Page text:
Archive for the ‘Money’ Category

From my sermon yesterday on Luke 12:31-34 …

Look, Jesus is not against investing. He’s against bad investing.

So, an Armani-suited, rolex-wearing, slick-haired man comes up to you and says, “I have an investment opportunity for you. Listen to this. Take all you have and I’ll invest it for you and you will lose every penny of it … and your house … and your car … and your clothes … and your beauty. All of it.” Now the Bible says this: “16 Be not afraid when a man becomes rich, when the glory of his house increases. 17 For when he dies he will carry nothing away; his glory will not go down after him.” (Psalm 49:16-17)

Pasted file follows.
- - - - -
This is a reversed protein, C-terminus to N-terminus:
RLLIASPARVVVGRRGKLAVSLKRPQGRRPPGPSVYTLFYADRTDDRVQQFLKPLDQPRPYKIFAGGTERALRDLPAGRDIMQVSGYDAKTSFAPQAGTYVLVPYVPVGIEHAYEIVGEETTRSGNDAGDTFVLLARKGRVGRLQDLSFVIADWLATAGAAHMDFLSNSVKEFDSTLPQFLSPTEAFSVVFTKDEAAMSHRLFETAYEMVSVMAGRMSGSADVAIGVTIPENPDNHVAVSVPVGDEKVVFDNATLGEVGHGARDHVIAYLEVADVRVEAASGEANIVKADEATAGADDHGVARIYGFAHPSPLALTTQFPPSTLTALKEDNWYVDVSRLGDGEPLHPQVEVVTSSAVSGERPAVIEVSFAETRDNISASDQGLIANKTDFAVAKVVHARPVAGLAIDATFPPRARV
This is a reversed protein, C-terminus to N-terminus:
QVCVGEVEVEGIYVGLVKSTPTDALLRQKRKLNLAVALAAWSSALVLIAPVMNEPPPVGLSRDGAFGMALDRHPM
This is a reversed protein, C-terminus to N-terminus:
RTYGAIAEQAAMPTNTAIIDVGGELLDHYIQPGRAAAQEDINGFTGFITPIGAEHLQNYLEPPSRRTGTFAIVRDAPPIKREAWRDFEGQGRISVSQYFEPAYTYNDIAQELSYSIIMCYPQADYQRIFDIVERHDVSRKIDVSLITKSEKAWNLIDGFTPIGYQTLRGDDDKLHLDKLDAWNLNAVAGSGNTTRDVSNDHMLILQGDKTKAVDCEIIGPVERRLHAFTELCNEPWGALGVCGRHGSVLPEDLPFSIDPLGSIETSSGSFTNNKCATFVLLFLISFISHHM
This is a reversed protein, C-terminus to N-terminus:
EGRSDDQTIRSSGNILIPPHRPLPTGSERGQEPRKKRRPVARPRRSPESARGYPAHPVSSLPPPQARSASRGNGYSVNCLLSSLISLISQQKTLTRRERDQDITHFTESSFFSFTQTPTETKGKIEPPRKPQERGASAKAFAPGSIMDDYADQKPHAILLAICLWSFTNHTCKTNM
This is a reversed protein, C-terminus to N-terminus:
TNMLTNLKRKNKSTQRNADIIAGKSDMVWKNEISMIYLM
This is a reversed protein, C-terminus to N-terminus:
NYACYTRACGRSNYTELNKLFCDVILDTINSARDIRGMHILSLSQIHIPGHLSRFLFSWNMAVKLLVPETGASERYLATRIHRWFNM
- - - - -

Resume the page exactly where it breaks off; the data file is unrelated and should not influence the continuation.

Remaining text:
And another man dressed in rags with bleeding hands and a bleeding side with a crown of thorns comes up to you and says, “I have an investment opportunity for you. Give me all you have and I’ll invest it for you and you will receive 100 times back what you gave me. 100 Times.” Now the Bible says this: “29 Jesus said, “Truly, I say to you, there is no one who has left house or brothers or sisters or mother or father or children or lands, for my sake and for the gospel, 30 who will not receive a hundredfold now in this time, houses and brothers and sisters and mothers and children and lands, with persecutions, and in the age to come eternal life.” (Mark 10:29-30)

Now, which one of those men do we believe?


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From my sermon yesterday on Luke 12:13-21